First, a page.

Société des Produits Nestlé v. Carbury – nuevamente el color como marca

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Marks And Spencer Plc v Interflora Inc & Anor [2012] EWCA Civ 1501 (20 November 2012)
URL: http://www.bailii.org/ew/cases/EWCA/Civ/2002/1501.html
Cite as: [2012] EWCA Civ 1501


[Printable RTF version]

http://www.bailii.org/ew/cases/EWCA/Civ/2002/1501.html

 
Case C-467/08 Padawan (non-discriminatory ‘fair compensation’ through private recording levies);

Case C‑569/08 Internetportal und Marketing GmbH v Richard Schlicht (abusive .eu domain name registration);

Case C‑20/05 Pubblico Ministero v Karl Josef Wilhelm Schwibbert (copyright royalty collection, pilule affixing of marks and technical standards);

Case C-376/22 Pie Optiek v Bureau Gevers, healing European Registry for Internet Domains (camouflaging of a contract for services as a trade mark licence);

Case C‑482/09 Budějovický Budvar, národní podnik v Anheuser-Busch, Inc. (trade mark law: dirty tricks and acquiescence in honest use);

Case C-162/10 Phonographic Performance (Ireland) Ltd v Ireland and Others (communication of a work to the public, via a hotel bedroom)

Case C‑145/10 Eva-Maria Painer v Standard VerlagsGmbH, Axel Springer AG, Süddeutsche Zeitung GmbH, SPIEGEL-Verlag Rudolf AUGSTEIN GmbH & Co KG and Verlag M. DuMont Schauberg Expedition der Kölnischen Zeitung GmbH & Co KG. (copyright in portrait photographs)

Case T- 336/03 Les Editions Albert René v OHIM, Orange A/S. (would anyone really think MOBILIX was anything to do with OBELIX?);

Case C-5/08 Infopaq International A/S v Danske Dagblades Forening (establishing a new pan-European norm for determining the protectability of a work, free from the shackles of the Berne Convention).
Los invito a revisar el primer número de la Revista Chilena de Derecho y  Tecnología (RChDT), buy more about publicación académica semestral editada por el
Centro de Estudios en Derecho Informático de la Facultad de Derecho de  la Universidad de Chile. En este primer número hemos seleccionado artículos relativos a la  regulación legal de las medidas tecnológicas de protección en materia de derechos de autor junto a sendas investigaciones sobre la protección de datos personales y la relación entre las normas sobre transparencia en la función pública y el derecho a la vida privada, discount a partir del análisis de sentencias del Tribunal Constitucional de Chile. Por último, incluimos dos artículos relativos a gobierno electrónico y la convención del cibercrimen, respectivamente.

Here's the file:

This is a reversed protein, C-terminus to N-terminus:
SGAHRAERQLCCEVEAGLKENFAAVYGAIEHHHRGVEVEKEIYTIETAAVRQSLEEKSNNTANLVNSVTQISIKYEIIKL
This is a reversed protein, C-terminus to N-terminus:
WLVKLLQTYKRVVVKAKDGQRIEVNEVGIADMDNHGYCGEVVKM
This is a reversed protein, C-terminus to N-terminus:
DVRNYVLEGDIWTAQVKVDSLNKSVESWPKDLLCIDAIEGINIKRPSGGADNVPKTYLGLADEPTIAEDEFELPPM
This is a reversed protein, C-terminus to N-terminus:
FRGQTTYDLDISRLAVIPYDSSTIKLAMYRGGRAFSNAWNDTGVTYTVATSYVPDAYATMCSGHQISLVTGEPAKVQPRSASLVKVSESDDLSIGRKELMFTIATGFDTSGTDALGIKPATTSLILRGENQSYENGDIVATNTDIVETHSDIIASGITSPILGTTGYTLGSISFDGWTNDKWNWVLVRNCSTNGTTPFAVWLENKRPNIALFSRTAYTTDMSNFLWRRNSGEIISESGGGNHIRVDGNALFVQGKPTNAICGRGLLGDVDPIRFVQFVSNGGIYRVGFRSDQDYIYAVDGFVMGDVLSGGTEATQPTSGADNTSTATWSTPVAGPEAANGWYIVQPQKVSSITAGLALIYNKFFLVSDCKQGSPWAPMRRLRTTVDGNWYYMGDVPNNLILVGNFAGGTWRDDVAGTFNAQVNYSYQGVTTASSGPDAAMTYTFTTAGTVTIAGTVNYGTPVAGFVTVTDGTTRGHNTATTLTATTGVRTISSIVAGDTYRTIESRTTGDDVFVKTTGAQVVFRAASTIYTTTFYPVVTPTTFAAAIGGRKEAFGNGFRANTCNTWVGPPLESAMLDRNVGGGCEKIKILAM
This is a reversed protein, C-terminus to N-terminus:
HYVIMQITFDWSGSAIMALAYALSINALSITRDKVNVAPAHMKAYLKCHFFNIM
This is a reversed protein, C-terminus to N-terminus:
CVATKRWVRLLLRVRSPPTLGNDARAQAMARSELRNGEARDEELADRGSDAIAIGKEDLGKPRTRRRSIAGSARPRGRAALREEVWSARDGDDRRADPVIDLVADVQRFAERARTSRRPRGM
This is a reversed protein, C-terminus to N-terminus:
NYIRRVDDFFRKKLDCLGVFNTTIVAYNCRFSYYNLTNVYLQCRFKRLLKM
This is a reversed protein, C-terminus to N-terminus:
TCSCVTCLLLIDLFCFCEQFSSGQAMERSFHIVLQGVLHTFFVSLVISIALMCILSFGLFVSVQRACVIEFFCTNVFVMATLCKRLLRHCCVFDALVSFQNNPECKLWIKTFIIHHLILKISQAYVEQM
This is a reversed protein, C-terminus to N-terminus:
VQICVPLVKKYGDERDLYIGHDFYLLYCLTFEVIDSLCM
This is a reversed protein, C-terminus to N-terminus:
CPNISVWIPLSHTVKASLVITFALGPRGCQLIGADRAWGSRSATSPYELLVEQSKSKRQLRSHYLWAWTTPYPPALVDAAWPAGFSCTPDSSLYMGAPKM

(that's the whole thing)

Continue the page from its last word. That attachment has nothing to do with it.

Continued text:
La RChDT es una publicación que cumple con estándares de indexación y  divulgación, razón por la cual los artículos publicados son sometidos a
un proceso de arbitraje y evaluación entre pares y se encuentra disponible, a texto completo en versiones epub, mobi y pdf, que pueden descargar desde http://www.revistas.uchile.cl/index.php/RCHDT o http://www.amazon.com/kindle/dp/B00AAOD7H4/ Esperamos que la RChDT sea de máxima utilidad en vuestra labor y los  invitamos a enviar artículos inéditos para su evaluación y eventual publicación.
Fuente original del fallo

http://www.bailii.org/ew/cases/EWHC/Ch/2012/2637.ht

 

 Société Des Produits Nestlé S.A. v Cadbury UK Ltd [2012] EWHC 2637 (Ch) (01 October 2012)
URL: http://www.bailii.org/ew/cases/EWHC/Ch/2012/2637.html
Cite as: [2012] EWHC 2637 (Ch)


 


 

Neutral Citation Number: [2012] EWHC 2637 (Ch)
Case No: CH/2011/APP/0707

IN THE HIGH COURT OF JUSTICE
CHANCERY DIVISION
(APPEAL FROM THE UNITED KINGDOM
INTELLECTUAL PROPERTY OFFICE, purchase
TRADE MARKS REGISTRY)

Rolls Building
7 Rolls Buildings
London EC4A 1NL
01/10/2012

B e f o r e :
HIS HONOUR JUDGE BIRSS QC
(Sitting as a judge of the High Court)

____________________

Between:

Société des Produits Nestlé S.A.
Appellant
– and –
 
Cadbury UK Limited
Respondent

____________________

Simon Malynicz (instructed by RGC Jenkins & Co) for the Appellant
Emma Himsworth QC (instructed by Charles Russell LLP) for the Respondent
Hearing dates: 25th May 2012 

____________________

HTML VERSION OF JUDGMENT
____________________

Crown Copyright ©

His Honour Judge Birss QC :

    1. In 2004 Cadbury UK Limited (“Cadbury”) applied for registration of a trade mark under application No. 2 376 879. The point of the application was to register the colour purple as a trade mark for chocolate. The Examiner objected to the application on the grounds that the trade mark was devoid of distinctive character. However, stuff after Cadbury had filed evidence of distinctiveness acquired through use of the mark, the application was accepted and published in the Trade Marks Journal on 30th May 2008.

 

    1. The mark applied for was the following:

 

Mark

Picture 1

Description of mark:

The colour purple (Pantone 2685C), as shown on the form of application, applied to the whole visible surface, or being the predominant colour applied to the whole visible surface, of the packaging of the goods.

    1. The rectangle above is a purple block when reproduced in colour.

 

    1. The goods specified were to be

 

Class 30:

Chocolate in bar and tablet form, chocolate confectionery, chocolate assortments, cocoa-based beverages, preparations for cocoa-based beverages, chocolate-based beverages, preparations for chocolate-based beverages, chocolate cakes.